To be sure, Colbert’s “Late Show” will be different from “The Colbert Report.” Most significantly, Colbert will host the show as himself, not as his alter ego.
“I won’t be doing the new show in character, so we’ll all get to find out how much of him was me. I’m looking forward to it,” he said in a statement Thursday. (This had been a subject of much concern on Twitter. “OK, Colbert replaces Letterman,” Larry Sabato, the veteran political analyst, tweeted. “But WHICH Stephen Colbert?”)
Still, the next iteration of Colbert will not be altogether different from the current one, and it is all but impossible to imagine that he’ll forgo the political focus that has made him so appealing to Comedy Central’s viewers.
Though Colbert’s primary targets on Comedy Central are conservative — he plays a mock Bill O’Reilly figure on “The Colbert Report” — he’s capable of eviscerating liberals, too. From 2007 to 2010, Lichter’s Center for Media and Public Affairs coded Colbert’s satire and found that the host targeted Republicans 57 percent of the time and Democrats 43 percent of the time. In the final year, as Obama’s approval numbers began to wane, the ratio achieved near parity.
Still, Colbert has his critics. Within hours of CBS’s announcement, Rush Limbaugh, the influential talk radio host, announced that the network had “declared war on the heartland of America” by giving Letterman’s chair to Colbert.
“No longer is comedy going to be a covert assault on traditional American, conservative values,” Limbaugh warned listeners. “Now it’s just right out in the open. This hire is a redefinition of what is funny, and a redefinition of what is comedy. They’re blowing up the 11:30 format under the guise that the world’s changing and people don’t want the kind of comedy that Carson gave us or even Letterman, they don’t want it anymore. It’s media planting a flag here, it’s I think maybe, media’s last stand, but it’s a declaration.”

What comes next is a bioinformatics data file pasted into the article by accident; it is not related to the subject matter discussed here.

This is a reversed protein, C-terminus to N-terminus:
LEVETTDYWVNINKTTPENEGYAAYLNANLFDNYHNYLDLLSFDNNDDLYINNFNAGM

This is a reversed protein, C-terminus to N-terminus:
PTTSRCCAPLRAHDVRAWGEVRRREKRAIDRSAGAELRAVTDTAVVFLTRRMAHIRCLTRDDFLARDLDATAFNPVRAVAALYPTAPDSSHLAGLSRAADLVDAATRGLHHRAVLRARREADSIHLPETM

The audience for the Colbert show is indeed progressive: A 2012 Pew Research Center survey found that just 12 percent of “Colbert Report” viewers identified as Republicans, while 38 percent identified as independents and 45 percent identified as Democrats. A February poll by SurveyMonkey found that just 11 percent of viewers who responded voted for Romney in the 2012 election, whereas 73 percent voted for Obama.
Then again, the “Late Show” audience is also progressive. According to the same survey, just 22 percent of respondents voted for Romney, while 58 percent voted for Obama. And not every conservative believes Colbert the man is guilty of a liberal bias.
“He has no obvious political bias, despite the character he currently plays,” McKinnon said. “He’ll yank a chain for sure, but at the end of the day, he’s respectful and diplomatic. A real gentleman crackup.”
Some fear that the “Late Show” gig will limit Colbert’s ability to ridicule politicians, if only because broadcast television is more cautious than cable. Yet Colbert’s ability to break out of character may allow him to expand beyond his familiar satirizing of conservatives — a requisite aspect of his current show — and go after Democrats and Republicans, and the political and media establishments in general, with equal abandon.
Indeed, Colbert and Jon Stewart, whose “The Daily Show” is Colbert’s lead-in, are among the few late-night figures to target the political media establishment specifically.
“There’s not a lot of joking about the media. Other institutions, like Congress ,get skewered a lot, but there’s surprising little humor about the media on late night,” Lichter said. “Colbert represents one of the great exceptions to this, the other being Jon Stewart, [which likely means] you’ll see more humor about journalists and possibly resentment by journalists once we start seeing what his monologues are like.”